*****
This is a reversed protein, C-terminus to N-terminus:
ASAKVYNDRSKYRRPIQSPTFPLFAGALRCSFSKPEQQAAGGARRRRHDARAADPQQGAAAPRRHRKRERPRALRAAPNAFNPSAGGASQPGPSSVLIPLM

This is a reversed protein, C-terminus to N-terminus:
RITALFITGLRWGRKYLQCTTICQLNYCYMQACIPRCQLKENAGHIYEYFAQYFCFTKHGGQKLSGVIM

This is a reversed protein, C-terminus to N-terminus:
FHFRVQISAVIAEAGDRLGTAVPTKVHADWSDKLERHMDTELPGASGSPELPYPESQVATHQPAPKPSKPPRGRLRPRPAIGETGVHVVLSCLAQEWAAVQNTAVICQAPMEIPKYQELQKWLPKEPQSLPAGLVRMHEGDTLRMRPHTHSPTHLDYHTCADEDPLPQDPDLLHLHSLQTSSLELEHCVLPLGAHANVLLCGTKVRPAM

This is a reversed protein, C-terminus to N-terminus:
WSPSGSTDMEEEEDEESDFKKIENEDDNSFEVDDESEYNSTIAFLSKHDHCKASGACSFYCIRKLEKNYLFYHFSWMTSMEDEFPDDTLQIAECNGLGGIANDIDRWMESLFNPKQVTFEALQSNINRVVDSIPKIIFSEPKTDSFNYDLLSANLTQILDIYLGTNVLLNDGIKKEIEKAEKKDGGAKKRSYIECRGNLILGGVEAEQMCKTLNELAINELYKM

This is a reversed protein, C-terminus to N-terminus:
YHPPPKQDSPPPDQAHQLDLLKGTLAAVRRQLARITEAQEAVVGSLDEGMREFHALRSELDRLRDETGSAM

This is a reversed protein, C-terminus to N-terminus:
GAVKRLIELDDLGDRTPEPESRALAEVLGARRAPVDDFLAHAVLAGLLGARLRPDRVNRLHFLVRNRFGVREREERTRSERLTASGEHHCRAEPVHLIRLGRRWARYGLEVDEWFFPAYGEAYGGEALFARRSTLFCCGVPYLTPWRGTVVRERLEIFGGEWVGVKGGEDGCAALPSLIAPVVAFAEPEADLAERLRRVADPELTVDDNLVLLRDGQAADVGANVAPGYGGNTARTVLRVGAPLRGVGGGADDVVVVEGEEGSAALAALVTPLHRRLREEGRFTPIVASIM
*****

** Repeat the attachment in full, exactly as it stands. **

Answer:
This is a reversed protein, C-terminus to N-terminus:
ASAKVYNDRSKYRRPIQSPTFPLFAGALRCSFSKPEQQAAGGARRRRHDARAADPQQGAAAPRRHRKRERPRALRAAPNAFNPSAGGASQPGPSSVLIPLM

This is a reversed protein, C-terminus to N-terminus:
RITALFITGLRWGRKYLQCTTICQLNYCYMQACIPRCQLKENAGHIYEYFAQYFCFTKHGGQKLSGVIM

This is a reversed protein, C-terminus to N-terminus:
FHFRVQISAVIAEAGDRLGTAVPTKVHADWSDKLERHMDTELPGASGSPELPYPESQVATHQPAPKPSKPPRGRLRPRPAIGETGVHVVLSCLAQEWAAVQNTAVICQAPMEIPKYQELQKWLPKEPQSLPAGLVRMHEGDTLRMRPHTHSPTHLDYHTCADEDPLPQDPDLLHLHSLQTSSLELEHCVLPLGAHANVLLCGTKVRPAM

This is a reversed protein, C-terminus to N-terminus:
WSPSGSTDMEEEEDEESDFKKIENEDDNSFEVDDESEYNSTIAFLSKHDHCKASGACSFYCIRKLEKNYLFYHFSWMTSMEDEFPDDTLQIAECNGLGGIANDIDRWMESLFNPKQVTFEALQSNINRVVDSIPKIIFSEPKTDSFNYDLLSANLTQILDIYLGTNVLLNDGIKKEIEKAEKKDGGAKKRSYIECRGNLILGGVEAEQMCKTLNELAINELYKM

This is a reversed protein, C-terminus to N-terminus:
YHPPPKQDSPPPDQAHQLDLLKGTLAAVRRQLARITEAQEAVVGSLDEGMREFHALRSELDRLRDETGSAM

This is a reversed protein, C-terminus to N-terminus:
GAVKRLIELDDLGDRTPEPESRALAEVLGARRAPVDDFLAHAVLAGLLGARLRPDRVNRLHFLVRNRFGVREREERTRSERLTASGEHHCRAEPVHLIRLGRRWARYGLEVDEWFFPAYGEAYGGEALFARRSTLFCCGVPYLTPWRGTVVRERLEIFGGEWVGVKGGEDGCAALPSLIAPVVAFAEPEADLAERLRRVADPELTVDDNLVLLRDGQAADVGANVAPGYGGNTARTVLRVGAPLRGVGGGADDVVVVEGEEGSAALAALVTPLHRRLREEGRFTPIVASIM